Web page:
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Genetics. 1993 Nov;135(3):869-79.

Unusual mitochondrial genome organization in cytoplasmic male sterile common bean and the nature of cytoplasmic reversion to fertility.

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  • 1Department of Agronomy, Purdue University, West Lafayette, Indiana 47907.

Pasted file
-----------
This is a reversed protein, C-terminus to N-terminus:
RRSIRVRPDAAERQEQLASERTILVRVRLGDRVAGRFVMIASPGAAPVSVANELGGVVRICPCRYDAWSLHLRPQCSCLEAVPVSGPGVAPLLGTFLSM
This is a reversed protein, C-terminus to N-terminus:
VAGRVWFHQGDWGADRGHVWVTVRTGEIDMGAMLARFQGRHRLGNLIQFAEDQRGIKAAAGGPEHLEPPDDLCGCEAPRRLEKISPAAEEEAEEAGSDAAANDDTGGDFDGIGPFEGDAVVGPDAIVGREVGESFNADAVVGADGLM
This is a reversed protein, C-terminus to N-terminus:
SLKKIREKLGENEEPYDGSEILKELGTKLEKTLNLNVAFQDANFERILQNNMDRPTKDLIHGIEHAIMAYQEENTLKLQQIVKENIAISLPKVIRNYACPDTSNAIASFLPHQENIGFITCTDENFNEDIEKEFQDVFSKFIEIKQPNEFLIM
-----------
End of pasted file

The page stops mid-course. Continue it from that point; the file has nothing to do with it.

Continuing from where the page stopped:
Spontaneous reversion to pollen fertility and fertility restoration by the nuclear gene Fr in cytoplasmic male sterile common bean (Phaseolus vulgaris L.) are associated with the loss of a large portion of the mitochondrial genome. To understand better the molecular events responsible for this DNA loss, we have constructed a physical map of the mitochondrial genome of a stable fertile revertant line, WPR-3, and the cytoplasmic male sterile line (CMS-Sprite) from which it was derived. This involved a cosmid clone walking strategy with comparative DNA gel blot hybridizations. Mapping data suggested that the simplest model for the structure of the CMS-Sprite genome consists of three autonomous chromosomes differing only in short, unique regions. The unique region contained on one of these chromosomes is the male sterility-associated 3-kb sequence designated pvs. Based on genomic environments surrounding repeated sequences, we predict that chromosomes can undergo intra- and intermolecular recombination. The mitochondrial genome of the revertant line appeared to contain only two of the three chromosomes; the region containing the pvs sequence was absent. Therefore, the process of spontaneous cytoplasmic reversion to fertility likely involves the disappearance of an entire mitochondrial chromosome. This model is supported by the fact that we detected no evidence of recombination, excision or deletion events within the revertant genome that could account for the loss of a large segment of mitochondrial DNA.

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